On August 14, the Ukrainian Parliament  passed the initial form of a bill that would essentially make approximately 49% of its natural gas “transit facilities” (underground storage tanks, pipelines, etc.) available to the both European Union and the United States. This bill would entail the access of European and American firms to these facilities. This could constitute a problem. If Ukraine solidifies its relationship with the EU and NATO, this would mean that it is, de-facto, opposed to Russia. It would also turn Ukraine into an economic slave of the EU. The alternative is basically the reverse: economic and physical subjugation to Putin’s Russia.

This is the source of much of the pro-Russian propaganda which portrayed the pro-EU protesters in Kiev as being “neo-Nazis.” Certainly that element was present, however it is present nearly everywhere.  Although it is important to note that there literally are adherents to National Socialist philosophy in Ukraine and that some of these individuals are quite prominent, the issue is more complex than it appears. This generalized fear of “Nazis” stems from the previous economic order which assumed preeminence after the Second World War, wherein Germany was partitioned and completely occupied by the forces of one side or the other. Propaganda coming from the EU and those friendly to the US has portrayed the pro-Russians as “pro-Soviets.” This notion, like that of the neo-Nazis, is complete hogwash as Putin has a very different vision for the future of his Russian autocracy.

The prevailing fear of Russian (ultimately Tsarist Putin) propagandists is a scenario in which the military force of Europe (Germany specifically) returns to a level wherein it can actually threaten Russian borders. Since the end of the war the United States has assumed de-facto control over Europe through NATO, and Russia has been fairly alright with that (assuming that Germany under no circumstances became a resurgent military power). To that end the power balance has been thoroughly US:Russia. Ukraine must inevitably ally itself in a solid way with one side or the other.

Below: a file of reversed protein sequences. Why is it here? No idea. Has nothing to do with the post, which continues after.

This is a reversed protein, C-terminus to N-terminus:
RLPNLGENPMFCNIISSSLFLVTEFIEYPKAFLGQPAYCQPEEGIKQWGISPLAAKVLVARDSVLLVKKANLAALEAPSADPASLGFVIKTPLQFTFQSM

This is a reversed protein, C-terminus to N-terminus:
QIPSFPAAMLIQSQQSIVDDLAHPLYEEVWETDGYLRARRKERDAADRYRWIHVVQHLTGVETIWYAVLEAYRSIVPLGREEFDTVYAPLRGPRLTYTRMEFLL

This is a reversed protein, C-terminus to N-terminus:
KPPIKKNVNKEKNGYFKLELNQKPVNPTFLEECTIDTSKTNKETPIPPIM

Ultimately the smaller details of this struggle may be irrelevant. As Ukraine is historically an integral part of what composes the Russia of legend, Putin’s (and by extension Russia’s) desire for its territory may be the only thing that truly matters. The people of Ukraine must make a choice. They must either enslave themselves economically to the EU (also the United States) or become, once again, a part of the returning “Tsardom” of Vladimir Putin. The opportunity for complete Ukrainian sovereignty was almost always an illusion, just as the propaganda coming from both sides always was. Putin and the west enjoy pretending that they care about the freedom of Ukrainian citizens, in the end neither do or ever will.

1 COMMENT

  1. Some serious nonsense in this analysis. Crimea had been Russia for over 200 years until 1954 when Krushchev made a technical transfer of the Crimea to Ukraine, to put construction of a canal under a single administrative authority. When Ukraine and Russia had been united under the Soviet banner, this made little difference to the people of Crimea. After the breakup of the Soviet federation, the large ethnic Russian majority of Crimea, most with parent and grandparents born in Russian when Crimea was Russia, were more than happy to find their way home via referendum.

    And anyone who’d done a bit of homework would know Kiev is controlled by politics of a neo-nazi persuasion, Svoboda party, with five ministries in the current regime, is clearly aligned with the Stephan Bandera movement that had a SS Division in the 3rd Reich army, so the Russian ‘propaganda’ alluded to in the Sergei Glasiev video is not far fetched. Insofar as the western democracies dirt in this sordid affair of nazi rule in Ukraine, one only need use google search: ‘sociopaths & democracy’